Thursday, February 9, 1922
HURT IN ACCIDENT
Mrs. W. M. Snedegar, of this city, was one of a party in an automobile which went over an embankment 150 feet high along which the road from Greenbank runs, last Monday. 150 feet high and, yet, Mrs. Snedegar and her relatives live to tell the tale, although some members of the party are thought to have been seriously injured. With Mrs. Snedegar in the machine were her sister, Mrs. Ruby Kerr, the latter’s daughter, Mr. Kerr and Clyde Wooddell.
About a mile and a half from Cass, the machine was forced to pass a wagon in a very narrow road. The wa-gon had the wrong side of the road forcing the machine to the outside near the embankment in order to pass. As the driver endeavored to get out of a frozen rut to get by the wagon, having to turn his car, the machine shot over the embankment and went spinning down the steep incline, Mr. Wooddell being thrown before the car had gone far in its fall. When it came to a stop, part of the machine was in the little stream. Mrs. Kerr was under the machine. When Mrs. Snedegar who was rendered insensible by the accident, recovered consciousness, her first act was to extricate her sister from beneath the car and to ask several men who had been just behind the party in the accident to go for the doctor. They rushed back to Greenbank and brought Dr. Little and Dr. Moomau who rendered first aid. Mrs. Kerr was so badly hurt that she had to be carried on a stretcher to the road, being taken from that point to Cass in a machine. Mrs. Snedegar though terribly bruised was able to walk to the road…
The machine, after the accident, looked as if it had been put on a block and hammered by a trip hammer, so some of those who saw it afterwards said.
Henry Ford has just arrived from Dunmore with the mail; the snow is about to get Henry, he is just about two squeaks and a rattle ahead of total dissolution.
Just because we said we was afraid the Assessor would fall among us, our old friend Geo. Auldridge, Assessor, says he is not traveling in an airplane. We took it for granted that he would have to travel that way this year in order to reach the high assessment.
J. A. McLaughlin dropped in Monday after being wobbled to Dunmore and back by Henry Ford.
Two of the Sheets boys saw a big panther on Beaver Dam recently. Late one evening, they were going through the McNeel lands and heard something making a fuss like a complaining owl and, boy like, they mocked it. The animal answered back every time and came closer and closer. Finally they heard a stick break, and they saw a great tawny cat as long as a fence rail. They lost no time in going from that place. This is the second panther seen in Edray District this fall.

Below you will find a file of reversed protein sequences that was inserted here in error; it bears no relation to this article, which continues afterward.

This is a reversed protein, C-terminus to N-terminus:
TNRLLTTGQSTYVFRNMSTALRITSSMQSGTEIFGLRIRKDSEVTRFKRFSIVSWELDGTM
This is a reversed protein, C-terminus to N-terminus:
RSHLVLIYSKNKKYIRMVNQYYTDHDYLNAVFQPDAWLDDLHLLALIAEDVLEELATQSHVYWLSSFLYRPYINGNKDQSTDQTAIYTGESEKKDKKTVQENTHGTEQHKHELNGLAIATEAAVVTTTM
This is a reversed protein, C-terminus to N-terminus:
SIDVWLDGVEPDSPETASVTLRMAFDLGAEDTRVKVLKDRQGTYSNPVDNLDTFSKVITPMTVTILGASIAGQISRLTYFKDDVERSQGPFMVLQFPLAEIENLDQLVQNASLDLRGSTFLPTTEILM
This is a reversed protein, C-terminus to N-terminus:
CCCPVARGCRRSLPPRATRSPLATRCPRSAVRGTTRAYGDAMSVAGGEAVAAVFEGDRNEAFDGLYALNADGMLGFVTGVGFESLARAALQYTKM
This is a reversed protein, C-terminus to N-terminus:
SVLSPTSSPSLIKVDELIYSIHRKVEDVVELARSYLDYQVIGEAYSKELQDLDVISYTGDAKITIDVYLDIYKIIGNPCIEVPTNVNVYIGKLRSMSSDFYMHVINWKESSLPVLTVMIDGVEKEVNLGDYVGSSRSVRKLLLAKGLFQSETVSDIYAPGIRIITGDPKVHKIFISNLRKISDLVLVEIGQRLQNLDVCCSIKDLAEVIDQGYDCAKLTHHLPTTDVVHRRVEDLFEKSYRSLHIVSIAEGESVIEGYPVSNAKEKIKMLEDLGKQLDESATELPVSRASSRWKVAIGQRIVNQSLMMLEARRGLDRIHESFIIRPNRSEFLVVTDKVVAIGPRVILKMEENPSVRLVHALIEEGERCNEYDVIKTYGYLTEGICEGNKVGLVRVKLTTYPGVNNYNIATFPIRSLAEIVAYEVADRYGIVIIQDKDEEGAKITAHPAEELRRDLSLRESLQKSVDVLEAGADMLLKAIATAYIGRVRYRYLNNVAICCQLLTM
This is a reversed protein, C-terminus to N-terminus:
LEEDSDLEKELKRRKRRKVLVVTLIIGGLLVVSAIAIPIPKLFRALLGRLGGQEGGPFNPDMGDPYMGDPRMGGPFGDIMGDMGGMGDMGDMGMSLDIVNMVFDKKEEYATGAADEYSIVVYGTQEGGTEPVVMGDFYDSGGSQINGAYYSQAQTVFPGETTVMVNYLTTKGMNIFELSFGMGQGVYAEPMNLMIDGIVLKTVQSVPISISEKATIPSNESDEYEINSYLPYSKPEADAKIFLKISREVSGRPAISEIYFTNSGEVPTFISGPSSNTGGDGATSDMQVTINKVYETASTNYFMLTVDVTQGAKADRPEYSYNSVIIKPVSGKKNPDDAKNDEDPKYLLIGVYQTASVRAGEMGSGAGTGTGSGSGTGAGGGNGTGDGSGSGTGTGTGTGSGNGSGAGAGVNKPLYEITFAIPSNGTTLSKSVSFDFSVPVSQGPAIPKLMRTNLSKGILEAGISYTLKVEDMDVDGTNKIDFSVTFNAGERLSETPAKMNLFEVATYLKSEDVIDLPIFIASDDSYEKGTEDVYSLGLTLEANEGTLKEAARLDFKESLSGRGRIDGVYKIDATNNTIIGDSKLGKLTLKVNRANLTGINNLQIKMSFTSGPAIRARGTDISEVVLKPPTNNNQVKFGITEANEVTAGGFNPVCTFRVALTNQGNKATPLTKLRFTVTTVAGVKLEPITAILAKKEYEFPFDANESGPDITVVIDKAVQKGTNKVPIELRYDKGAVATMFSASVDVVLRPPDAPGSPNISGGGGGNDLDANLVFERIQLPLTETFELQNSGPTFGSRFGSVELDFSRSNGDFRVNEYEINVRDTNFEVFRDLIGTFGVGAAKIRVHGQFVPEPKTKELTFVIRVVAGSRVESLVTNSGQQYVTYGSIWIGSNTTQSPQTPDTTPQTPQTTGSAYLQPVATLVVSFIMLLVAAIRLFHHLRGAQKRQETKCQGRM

On Elk, William and Phillip Gibson saw a big panther in the month of December. On the head of Williams River young hunters followed a panther track in the snow just before Christmas, thinking it was the trail of a young bear. On Red Lick, a farmer saw the tracks of a mother panther and her two cubs earlier in the fall. C. C. Riddle reported to the game protector seeing a panther track on Tea Creek.
Old hunters tell us that the return of panthers to these woods is an indication that deer are on the increase. There is no question in the minds of the naturalist sharps that the panther is a migratory animal, having no fixed range or habitation. Some of the best informed persons on the habits of this great cat maintain that a panther may travel over a territory covering many states. They prove it by the sudden appearance of them in thickly settled communities, years after they were thought to be extinct and hundreds of miles from their known habitations.
WILLIAM L. KEE DIED
William L. Kee, prominent in educational and political activities in West Virginia, an employee of the general land office for about twenty-four years, died Tuesday at this residence, 110 Quincy Place. He was 72 years old. Funeral service will be held at the residence Saturday morning at 9 o’clock, thence to St. Aloysius Church, where requiem mass will be celebrated. Interment will be in Mount Olivet cemetery.
Mr. Kee was born in Pocahontas county, and he received his early education in a private school. At the age of 18, he became a school teacher. Later, he undertook the study of law and was admitted to the bar in 1879. He excelled in his profession as a criminal lawyer…
He is survived by his wife, three sons, five daughters and eight grandchildren.
– Washington Evening Star
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